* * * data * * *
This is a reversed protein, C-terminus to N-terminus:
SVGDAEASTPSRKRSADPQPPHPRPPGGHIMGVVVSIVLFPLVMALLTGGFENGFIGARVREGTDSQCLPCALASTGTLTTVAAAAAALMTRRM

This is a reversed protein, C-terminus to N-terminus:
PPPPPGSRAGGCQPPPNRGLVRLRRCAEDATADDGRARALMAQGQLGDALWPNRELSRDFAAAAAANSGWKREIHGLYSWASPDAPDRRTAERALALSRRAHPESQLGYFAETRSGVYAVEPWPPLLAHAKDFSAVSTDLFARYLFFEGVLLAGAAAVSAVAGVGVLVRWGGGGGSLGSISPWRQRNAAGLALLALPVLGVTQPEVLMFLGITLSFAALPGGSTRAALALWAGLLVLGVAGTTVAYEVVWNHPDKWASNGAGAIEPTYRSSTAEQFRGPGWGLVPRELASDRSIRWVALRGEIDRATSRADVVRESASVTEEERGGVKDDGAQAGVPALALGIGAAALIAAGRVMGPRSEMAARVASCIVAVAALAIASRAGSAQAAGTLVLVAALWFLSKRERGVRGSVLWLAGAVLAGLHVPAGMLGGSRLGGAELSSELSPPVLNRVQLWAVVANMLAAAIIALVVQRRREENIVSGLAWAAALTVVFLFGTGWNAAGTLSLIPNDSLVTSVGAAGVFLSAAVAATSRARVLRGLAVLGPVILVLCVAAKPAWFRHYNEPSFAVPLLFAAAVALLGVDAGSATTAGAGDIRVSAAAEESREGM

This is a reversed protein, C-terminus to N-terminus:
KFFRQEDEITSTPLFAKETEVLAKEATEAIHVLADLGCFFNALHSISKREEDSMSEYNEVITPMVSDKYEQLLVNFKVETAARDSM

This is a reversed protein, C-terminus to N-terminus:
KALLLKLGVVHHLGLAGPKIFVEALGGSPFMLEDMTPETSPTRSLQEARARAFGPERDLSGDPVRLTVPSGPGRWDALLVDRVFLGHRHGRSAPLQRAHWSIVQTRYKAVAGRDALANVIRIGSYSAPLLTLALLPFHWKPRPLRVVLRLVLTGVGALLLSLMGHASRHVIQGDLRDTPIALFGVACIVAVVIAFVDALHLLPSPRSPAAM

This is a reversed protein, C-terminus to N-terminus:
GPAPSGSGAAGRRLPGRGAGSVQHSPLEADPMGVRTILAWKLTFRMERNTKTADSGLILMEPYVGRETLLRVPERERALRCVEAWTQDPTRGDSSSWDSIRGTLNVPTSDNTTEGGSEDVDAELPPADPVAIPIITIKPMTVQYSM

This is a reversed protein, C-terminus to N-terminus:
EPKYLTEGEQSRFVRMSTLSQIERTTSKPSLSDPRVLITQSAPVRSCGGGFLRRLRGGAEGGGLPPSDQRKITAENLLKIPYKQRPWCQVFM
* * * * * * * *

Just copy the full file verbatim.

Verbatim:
This is a reversed protein, C-terminus to N-terminus:
SVGDAEASTPSRKRSADPQPPHPRPPGGHIMGVVVSIVLFPLVMALLTGGFENGFIGARVREGTDSQCLPCALASTGTLTTVAAAAAALMTRRM

This is a reversed protein, C-terminus to N-terminus:
PPPPPGSRAGGCQPPPNRGLVRLRRCAEDATADDGRARALMAQGQLGDALWPNRELSRDFAAAAAANSGWKREIHGLYSWASPDAPDRRTAERALALSRRAHPESQLGYFAETRSGVYAVEPWPPLLAHAKDFSAVSTDLFARYLFFEGVLLAGAAAVSAVAGVGVLVRWGGGGGSLGSISPWRQRNAAGLALLALPVLGVTQPEVLMFLGITLSFAALPGGSTRAALALWAGLLVLGVAGTTVAYEVVWNHPDKWASNGAGAIEPTYRSSTAEQFRGPGWGLVPRELASDRSIRWVALRGEIDRATSRADVVRESASVTEEERGGVKDDGAQAGVPALALGIGAAALIAAGRVMGPRSEMAARVASCIVAVAALAIASRAGSAQAAGTLVLVAALWFLSKRERGVRGSVLWLAGAVLAGLHVPAGMLGGSRLGGAELSSELSPPVLNRVQLWAVVANMLAAAIIALVVQRRREENIVSGLAWAAALTVVFLFGTGWNAAGTLSLIPNDSLVTSVGAAGVFLSAAVAATSRARVLRGLAVLGPVILVLCVAAKPAWFRHYNEPSFAVPLLFAAAVALLGVDAGSATTAGAGDIRVSAAAEESREGM

This is a reversed protein, C-terminus to N-terminus:
KFFRQEDEITSTPLFAKETEVLAKEATEAIHVLADLGCFFNALHSISKREEDSMSEYNEVITPMVSDKYEQLLVNFKVETAARDSM

This is a reversed protein, C-terminus to N-terminus:
KALLLKLGVVHHLGLAGPKIFVEALGGSPFMLEDMTPETSPTRSLQEARARAFGPERDLSGDPVRLTVPSGPGRWDALLVDRVFLGHRHGRSAPLQRAHWSIVQTRYKAVAGRDALANVIRIGSYSAPLLTLALLPFHWKPRPLRVVLRLVLTGVGALLLSLMGHASRHVIQGDLRDTPIALFGVACIVAVVIAFVDALHLLPSPRSPAAM

This is a reversed protein, C-terminus to N-terminus:
GPAPSGSGAAGRRLPGRGAGSVQHSPLEADPMGVRTILAWKLTFRMERNTKTADSGLILMEPYVGRETLLRVPERERALRCVEAWTQDPTRGDSSSWDSIRGTLNVPTSDNTTEGGSEDVDAELPPADPVAIPIITIKPMTVQYSM

This is a reversed protein, C-terminus to N-terminus:
EPKYLTEGEQSRFVRMSTLSQIERTTSKPSLSDPRVLITQSAPVRSCGGGFLRRLRGGAEGGGLPPSDQRKITAENLLKIPYKQRPWCQVFM